Still continuing the same primary thought about material things, Jesus gave a direct message to his disciples about the basic necessities—food and clothing. The Lord Jesus wanted them to view the whole picture about life and the body, unlike the rich fool he just described:
● Consider the ravens: They do not sow or reap, they have no storeroom or barn; yet Almighty God feeds them. And how much more valuable you are than birds! Who of you by worrying can add a single hour to his life? Since you cannot do this very little thing, why do you worry about the rest? (Luke 12:24-26)
Jesus cited the ravens as an object lesson. God feeds them without the typical farming process of sowing, reaping and storage, and Jesus’ disciples are more valuable than ravens. God will feed them too, as they follow God’s ways. They were not to worry about that.
● Consider how the lilies grow. They do not labor or spin. Yet I tell you, not even Solomon in all his splendor was dressed like one of these. If that is how God clothes the grass of the field, which is here today, and tomorrow is thrown into the fire, how much more will he clothe you, O you of little faith! (Luke 12:27,28)
Now the lilies are mentioned as an object lesson. They don’t labor or spin and are dressed by God in a more splendorous way than King Solomon, the richest of Israel’s kings. As God does that for the lilies, he will do that for his disciples.
● And do not set your heart on what you will eat or drink; do not worry about it. For the pagan world runs after all such things, and your Father knows that you need them. But seek his kingdom, and these things will be given to you as well. (Luke 12:29-31)
The disciples were told what NOT to seek and not to worry about it. Those wrong things are what the pagan world goes after. That is where their heart is. Instead, the Lord’s disciples were to keep their heart centered on seeking God’s kingdom and those other things will be given to them also.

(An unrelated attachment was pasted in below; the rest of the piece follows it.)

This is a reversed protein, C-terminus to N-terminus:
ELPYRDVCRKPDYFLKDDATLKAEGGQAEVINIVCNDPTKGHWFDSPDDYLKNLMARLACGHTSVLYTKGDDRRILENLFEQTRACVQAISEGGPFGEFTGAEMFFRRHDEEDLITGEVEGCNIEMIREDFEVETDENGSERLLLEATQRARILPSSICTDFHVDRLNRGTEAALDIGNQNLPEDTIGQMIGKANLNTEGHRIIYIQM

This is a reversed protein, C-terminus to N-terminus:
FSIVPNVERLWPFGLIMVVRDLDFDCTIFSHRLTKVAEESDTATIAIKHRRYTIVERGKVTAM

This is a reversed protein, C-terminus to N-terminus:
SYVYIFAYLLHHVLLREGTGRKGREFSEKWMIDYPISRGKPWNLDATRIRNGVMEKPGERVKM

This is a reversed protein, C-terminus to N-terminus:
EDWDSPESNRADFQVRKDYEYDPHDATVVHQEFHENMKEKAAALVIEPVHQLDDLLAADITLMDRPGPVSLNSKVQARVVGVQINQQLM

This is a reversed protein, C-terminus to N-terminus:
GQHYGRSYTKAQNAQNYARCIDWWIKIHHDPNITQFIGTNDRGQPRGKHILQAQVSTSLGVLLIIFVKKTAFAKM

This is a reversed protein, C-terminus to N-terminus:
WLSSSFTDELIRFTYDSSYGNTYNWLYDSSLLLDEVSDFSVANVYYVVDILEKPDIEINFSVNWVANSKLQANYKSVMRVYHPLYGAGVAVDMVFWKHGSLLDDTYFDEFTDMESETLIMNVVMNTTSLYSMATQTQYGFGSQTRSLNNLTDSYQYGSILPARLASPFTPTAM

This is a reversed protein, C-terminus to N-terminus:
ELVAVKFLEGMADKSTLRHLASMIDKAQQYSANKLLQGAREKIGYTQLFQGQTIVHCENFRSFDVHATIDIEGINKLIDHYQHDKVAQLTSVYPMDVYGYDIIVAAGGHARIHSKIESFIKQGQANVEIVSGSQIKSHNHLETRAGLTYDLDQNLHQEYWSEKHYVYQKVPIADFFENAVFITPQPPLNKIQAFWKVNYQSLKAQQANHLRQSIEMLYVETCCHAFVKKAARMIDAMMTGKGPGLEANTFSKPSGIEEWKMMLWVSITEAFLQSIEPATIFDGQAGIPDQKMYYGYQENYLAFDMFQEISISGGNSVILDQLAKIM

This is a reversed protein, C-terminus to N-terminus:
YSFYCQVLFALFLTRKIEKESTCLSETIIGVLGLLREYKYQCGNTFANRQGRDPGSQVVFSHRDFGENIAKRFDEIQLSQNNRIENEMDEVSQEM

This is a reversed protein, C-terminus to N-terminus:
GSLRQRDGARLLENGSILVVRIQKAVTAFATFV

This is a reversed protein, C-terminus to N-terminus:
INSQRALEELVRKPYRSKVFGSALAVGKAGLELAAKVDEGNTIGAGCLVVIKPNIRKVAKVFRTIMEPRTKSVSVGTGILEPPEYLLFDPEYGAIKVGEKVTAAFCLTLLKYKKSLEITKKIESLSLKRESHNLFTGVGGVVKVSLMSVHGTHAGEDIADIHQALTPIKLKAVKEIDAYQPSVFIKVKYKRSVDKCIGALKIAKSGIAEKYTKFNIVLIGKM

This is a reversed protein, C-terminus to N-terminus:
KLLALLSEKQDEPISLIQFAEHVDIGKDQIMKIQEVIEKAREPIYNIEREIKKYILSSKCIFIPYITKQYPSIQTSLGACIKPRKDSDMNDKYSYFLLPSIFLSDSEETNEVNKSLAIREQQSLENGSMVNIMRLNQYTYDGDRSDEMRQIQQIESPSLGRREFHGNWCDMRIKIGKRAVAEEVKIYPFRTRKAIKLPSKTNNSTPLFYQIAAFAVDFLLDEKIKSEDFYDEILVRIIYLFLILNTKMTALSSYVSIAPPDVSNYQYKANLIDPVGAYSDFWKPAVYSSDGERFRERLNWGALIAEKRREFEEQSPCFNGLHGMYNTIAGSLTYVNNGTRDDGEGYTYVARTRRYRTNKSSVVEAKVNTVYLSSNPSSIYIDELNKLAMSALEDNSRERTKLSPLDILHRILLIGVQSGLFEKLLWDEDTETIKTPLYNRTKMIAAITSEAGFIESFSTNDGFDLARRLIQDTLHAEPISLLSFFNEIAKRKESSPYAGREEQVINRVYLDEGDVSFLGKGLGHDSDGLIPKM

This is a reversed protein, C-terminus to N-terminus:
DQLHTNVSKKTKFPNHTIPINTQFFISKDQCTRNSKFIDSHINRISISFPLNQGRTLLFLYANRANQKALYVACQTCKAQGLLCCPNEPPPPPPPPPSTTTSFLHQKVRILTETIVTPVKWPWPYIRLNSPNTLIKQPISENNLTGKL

● Do not be afraid, little flock, for your Father has been pleased to give you the kingdom. Sell your possessions and give to the poor. Provide purses for yourselves that will not wear out, a treasure in heaven that will not be exhausted, where no thief comes near and no moth destroys. For where your treasure is, there your heart will be also. (Luke 12:32-34)
The Lord’s disciples are called little flock because they are the minority in number. In contrast, the majority of people have their hearts set on the temporal and material, which is the wrong way for the disciples.
Not only are the disciples not to fear or seek after those types of needed things, they are encouraged to sell their possessions and give them to the poor! To do that will store up treasure for themselves in heaven. That spiritual treasure is unlike earthly things, which can wear out, be stolen or moth-eaten. Verse 34 is profound: where your treasure is, there your heart will be also. Since the pagan world seeks after the temporal things instead of God’s kingdom, their spiritually dead heart is reflected by such—their treasure. The reverse is also true. Don't be like the rich fool!
Crown of Life
The Rich Young Ruler
Fruit or Fire (John 15)
Preparation For Death For The Terminally Ill
Contact Us Or Join Our Email ListEvangelical Outreach
PO Box 265
Washington PA 15301